With the release of Moana, Walt Disney Animation Studios is creating a film with the main characters being of Polynesian descent. This caused me to start thinking about minority portrayals from the company in their lengthy canon. Disney has gotten a lot of heat over racism accusations, and while they have definitely not made it easy on themselves, I do not think they are racist in any sense. If anything, they are ignorant and kind of insensitive when it comes to the portrayal of these ethnic groups. I will go look at the films that consists of ethnic groups, and in this, I will not be looking at animals (another post will come from that), so Dumbo and The Jungle Book (at least when it comes to the monkeys) will not be included.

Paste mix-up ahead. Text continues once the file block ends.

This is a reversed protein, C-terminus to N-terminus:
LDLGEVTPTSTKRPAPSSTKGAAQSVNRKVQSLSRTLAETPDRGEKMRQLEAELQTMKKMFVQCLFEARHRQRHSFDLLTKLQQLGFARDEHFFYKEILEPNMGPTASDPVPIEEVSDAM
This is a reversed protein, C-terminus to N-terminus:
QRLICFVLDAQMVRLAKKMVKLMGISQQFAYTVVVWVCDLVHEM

The first recollection where I recall there being a minority group being portrayed in a WDAS film is Peter Pan, and the infamous “What Makes the Red Man Red” song, with the crew being at the native tribe. What can I say about this……………….why are they so obnoxiously red? I get it that it kind of goes with the song, but it is still insensitive. I get it that it was the early 1950s, but the characterization of these characters should not just be these horrible stereotypes. It is all really unneeded as well, which makes it even more frustrating.